The first map of all olfactory, thermosensory and hygrosensory projection neurons in the fly brain
The vinegar fly, Drosophila, is a powerful model system for genetic studies of a wide range of biological systems, including the brain. The fly brain contains approximately 100,000 neurons making an estimated 100 million connections. Producing maps of how these neurons connect with each other allows scientists to build and test theories to explain how complex behaviours can arise from electrochemical signalling across neural circuits. In two publications, Greg Jefferis’ group, in collaboration with scientists at the University of Cambridge, Janelia Research Campus, and Brandeis University, have presented the first full map of all olfactory, thermosensory, and humidity-sensing projection neurons in the fly brain.
Flies navigate the world using neurons in their antennae to sense odours, temperature, and humidity. Temperature affects all aspects of biology and avoidance of extreme temperatures is critical. Humidity detection is particularly important in insects because their large surface area to volume ratio means that they can easily become dehydrated and perish. Similarly, detection of odours can help flies find food, mates, and appropriate egg-laying sites, some smells being attractive, others repellent.
What is connectomics?
A map shows you what exists in an area and how you can get from one place to another. Connectomics is the study of brain maps identifying every neuron in an organism’s nervous system and how they connect with each other.
Mapping a brain is done similarly to manually drawing a road map from satellite images, except in three dimensions using high resolution electron microscopy images of a whole fly brain. This is a time-consuming process, with reconstruction of any individual neuron taking many hours.
Two members of Greg’s group, Alexander Bates and Philipp Schlegel, and Elizabeth Marin at the University of Cambridge led the team effort to build the most comprehensive possible maps of the neuron circuits responsible for sensing temperature, humidity, and odour. In doing so, they observed how different neurons can be wired together in different ways. For example, olfactory neurons known to respond to different food odours formed separate sub-groups and olfactory neurons interacted with other neurons thought to respond to wind-like motion, perhaps because smell and wind direction often need to be quickly co-computed.
This kind of integration across different senses – an important area of basic research in neuroscience – was even seen for the combination of odour, temperature, and humidity information. Such integration could be required because the temperature and humidity of the air affect the volatility of odours and the numbers of molecules that reach the sensory neurons, or it could be that the same neurons mediate avoidance of both repellent odours and dangerous levels of temperature or humidity.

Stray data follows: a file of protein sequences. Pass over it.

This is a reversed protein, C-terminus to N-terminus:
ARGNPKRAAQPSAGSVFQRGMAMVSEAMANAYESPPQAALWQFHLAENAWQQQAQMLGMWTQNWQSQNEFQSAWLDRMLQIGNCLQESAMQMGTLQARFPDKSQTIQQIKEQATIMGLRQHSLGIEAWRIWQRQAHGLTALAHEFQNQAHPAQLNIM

Another interesting finding was the identification of a connection between thermosensory neurons and the part of the fly brain that controls its circadian rhythms, showing how temperature might contribute to keeping the body clock in line with the 24-hour day.
These papers represent foundational work for future studies of temperature, humidity and odour sensing, and for building models of how this circuitry functions to control behaviour. Understanding how computation works in this system will likely reveal connectivity motifs used in larger, less experimentally accessible brains, including our own.
Together, such studies showcase the very rapid progress in connectomics, which aims to map the connections of all of the neurons within a brain. Group Leaders in the LMB’s Neurobiology Division including Albert Cardona, Marta Zlatic and Greg Jefferis have major roles in collaborative efforts to obtain connectomes of larval and adult Drosophila. These represent some of the biggest steps forward in efforts to map whole brains since the first connectome, of the nematode worm C. elegans, was obtained by Sydney Brenner, John White and colleagues working at the LMB in the 1970s and 80s.
The work was funded by UKRI MRC, Wellcome Trust, ERC, Boehringer Ingelheim Fonds, a Herchel Smith Studentship, China Scholarship Council, National Institute of General Medical Sciences, National Institute of Allergy and Infectious Diseases, National Science Foundation, and a Cambridge Neuroscience-PSL collaborative grant supported by the Embassy of France in London.
Complete connectomic reconstruction of olfactory projection neurons in the fly brain. Bates, AS., Schlegel, P., Roberts, RJV., Drummond, N., Tamimi, IFM., Turnbull, R., Zhao, X., Marin, EC., Popovivi, PD., Dhawan, S., Jamasb, A., Javier, A., Serratosa Capdevila, L., Li, F., Rubin, GM., Waddell, S., Bock, DD., Costa, M., Jefferis, GSXE. Current Biology 30: 1-17
Connectomics analysis reveals first, second, and third order thermosensory and hygrosensory neurons in the adult Drosophila brain. Marin, EC., Büld, L., Theiss, M., Sarkissian, T., Roberts, RJV., Turnbull, R., Tamimi, IFM., Pleijzier, MW., Laursen, WJ., Drummond, N., Schlegel, P., Bates, AS., Li, F., Landgraf, M., Costa, M., Bock, DB., Garrity, PA., Jefferis, GSXE. Current Biology 30: 1-16
Greg’s group page
Drosophila Connectomics group page
Paul Garrity’s group page
Previous Insight on Research
Decoding how detection of odours leads to diverse behaviours in flies